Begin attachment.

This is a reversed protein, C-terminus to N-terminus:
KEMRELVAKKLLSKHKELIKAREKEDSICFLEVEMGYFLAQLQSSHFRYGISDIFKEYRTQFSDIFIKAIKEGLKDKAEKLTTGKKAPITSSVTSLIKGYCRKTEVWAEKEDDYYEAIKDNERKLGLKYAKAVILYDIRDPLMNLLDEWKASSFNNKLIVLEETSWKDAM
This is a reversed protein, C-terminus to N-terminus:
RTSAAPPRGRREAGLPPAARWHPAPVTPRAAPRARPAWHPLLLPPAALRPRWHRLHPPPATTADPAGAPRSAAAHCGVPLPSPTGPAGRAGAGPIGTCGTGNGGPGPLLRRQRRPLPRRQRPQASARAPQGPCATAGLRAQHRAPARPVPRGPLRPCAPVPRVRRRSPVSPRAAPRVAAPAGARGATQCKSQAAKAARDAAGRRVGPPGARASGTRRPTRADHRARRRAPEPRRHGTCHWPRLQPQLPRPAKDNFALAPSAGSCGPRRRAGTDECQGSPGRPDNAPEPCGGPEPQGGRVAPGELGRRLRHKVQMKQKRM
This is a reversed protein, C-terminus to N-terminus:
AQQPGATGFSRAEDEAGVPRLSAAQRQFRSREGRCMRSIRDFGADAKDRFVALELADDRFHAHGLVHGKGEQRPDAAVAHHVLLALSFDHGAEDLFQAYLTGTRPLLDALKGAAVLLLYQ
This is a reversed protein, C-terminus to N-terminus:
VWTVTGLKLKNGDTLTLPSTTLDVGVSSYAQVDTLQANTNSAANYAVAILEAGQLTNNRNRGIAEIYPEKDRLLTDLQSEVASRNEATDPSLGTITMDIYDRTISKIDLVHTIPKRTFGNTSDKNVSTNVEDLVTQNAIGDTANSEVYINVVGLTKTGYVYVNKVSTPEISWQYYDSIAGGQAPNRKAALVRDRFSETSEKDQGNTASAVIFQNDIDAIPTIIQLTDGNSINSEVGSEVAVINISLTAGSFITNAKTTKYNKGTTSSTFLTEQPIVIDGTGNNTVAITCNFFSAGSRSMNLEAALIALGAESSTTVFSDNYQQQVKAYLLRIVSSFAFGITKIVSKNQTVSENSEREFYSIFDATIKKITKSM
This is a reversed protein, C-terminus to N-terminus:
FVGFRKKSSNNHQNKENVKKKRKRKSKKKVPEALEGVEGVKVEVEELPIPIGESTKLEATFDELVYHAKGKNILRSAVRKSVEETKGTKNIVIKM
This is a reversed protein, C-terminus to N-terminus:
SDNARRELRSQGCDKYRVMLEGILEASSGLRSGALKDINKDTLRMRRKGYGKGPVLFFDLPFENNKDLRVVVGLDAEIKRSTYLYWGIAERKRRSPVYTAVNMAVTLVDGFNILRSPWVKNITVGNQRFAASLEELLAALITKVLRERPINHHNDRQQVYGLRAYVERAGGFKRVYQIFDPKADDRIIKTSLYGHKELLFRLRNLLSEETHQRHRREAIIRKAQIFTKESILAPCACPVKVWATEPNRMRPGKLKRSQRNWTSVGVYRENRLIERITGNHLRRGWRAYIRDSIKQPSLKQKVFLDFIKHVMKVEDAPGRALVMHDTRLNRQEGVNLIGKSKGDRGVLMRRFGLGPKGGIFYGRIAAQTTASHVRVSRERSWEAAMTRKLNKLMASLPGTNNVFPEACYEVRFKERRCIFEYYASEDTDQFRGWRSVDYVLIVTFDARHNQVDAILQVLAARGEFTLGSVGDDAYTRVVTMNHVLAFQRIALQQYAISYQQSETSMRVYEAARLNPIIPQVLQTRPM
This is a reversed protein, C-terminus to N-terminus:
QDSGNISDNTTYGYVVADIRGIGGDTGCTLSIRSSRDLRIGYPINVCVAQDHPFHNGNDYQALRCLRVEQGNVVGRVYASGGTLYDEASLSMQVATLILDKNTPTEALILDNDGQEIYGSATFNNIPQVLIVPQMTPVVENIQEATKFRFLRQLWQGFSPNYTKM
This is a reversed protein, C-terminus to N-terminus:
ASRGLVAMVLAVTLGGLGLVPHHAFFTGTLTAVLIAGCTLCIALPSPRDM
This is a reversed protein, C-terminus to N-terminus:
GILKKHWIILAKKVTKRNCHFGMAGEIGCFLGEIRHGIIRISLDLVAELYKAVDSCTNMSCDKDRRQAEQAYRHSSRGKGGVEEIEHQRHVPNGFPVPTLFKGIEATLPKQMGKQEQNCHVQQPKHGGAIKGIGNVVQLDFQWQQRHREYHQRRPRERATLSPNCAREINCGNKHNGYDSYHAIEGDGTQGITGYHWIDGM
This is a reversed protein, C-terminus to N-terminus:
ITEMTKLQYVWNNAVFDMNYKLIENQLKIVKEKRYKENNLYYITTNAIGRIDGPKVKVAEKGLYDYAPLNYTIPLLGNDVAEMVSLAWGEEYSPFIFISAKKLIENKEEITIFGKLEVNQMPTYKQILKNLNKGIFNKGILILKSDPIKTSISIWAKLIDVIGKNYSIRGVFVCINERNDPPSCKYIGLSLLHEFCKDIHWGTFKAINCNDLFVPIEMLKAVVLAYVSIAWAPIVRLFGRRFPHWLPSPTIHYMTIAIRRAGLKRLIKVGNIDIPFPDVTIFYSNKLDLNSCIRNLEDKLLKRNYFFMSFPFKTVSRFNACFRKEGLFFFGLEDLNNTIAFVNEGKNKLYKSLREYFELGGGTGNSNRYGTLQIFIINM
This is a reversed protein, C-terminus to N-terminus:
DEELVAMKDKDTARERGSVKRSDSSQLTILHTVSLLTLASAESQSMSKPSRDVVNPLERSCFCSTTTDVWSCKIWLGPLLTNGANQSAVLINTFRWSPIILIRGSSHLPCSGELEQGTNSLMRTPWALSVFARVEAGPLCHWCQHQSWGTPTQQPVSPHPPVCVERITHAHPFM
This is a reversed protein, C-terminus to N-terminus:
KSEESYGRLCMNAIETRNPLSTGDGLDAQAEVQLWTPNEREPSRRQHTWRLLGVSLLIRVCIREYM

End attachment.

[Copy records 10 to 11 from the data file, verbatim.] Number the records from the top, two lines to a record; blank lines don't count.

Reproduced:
This is a reversed protein, C-terminus to N-terminus:
ITEMTKLQYVWNNAVFDMNYKLIENQLKIVKEKRYKENNLYYITTNAIGRIDGPKVKVAEKGLYDYAPLNYTIPLLGNDVAEMVSLAWGEEYSPFIFISAKKLIENKEEITIFGKLEVNQMPTYKQILKNLNKGIFNKGILILKSDPIKTSISIWAKLIDVIGKNYSIRGVFVCINERNDPPSCKYIGLSLLHEFCKDIHWGTFKAINCNDLFVPIEMLKAVVLAYVSIAWAPIVRLFGRRFPHWLPSPTIHYMTIAIRRAGLKRLIKVGNIDIPFPDVTIFYSNKLDLNSCIRNLEDKLLKRNYFFMSFPFKTVSRFNACFRKEGLFFFGLEDLNNTIAFVNEGKNKLYKSLREYFELGGGTGNSNRYGTLQIFIINM
This is a reversed protein, C-terminus to N-terminus:
DEELVAMKDKDTARERGSVKRSDSSQLTILHTVSLLTLASAESQSMSKPSRDVVNPLERSCFCSTTTDVWSCKIWLGPLLTNGANQSAVLINTFRWSPIILIRGSSHLPCSGELEQGTNSLMRTPWALSVFARVEAGPLCHWCQHQSWGTPTQQPVSPHPPVCVERITHAHPFM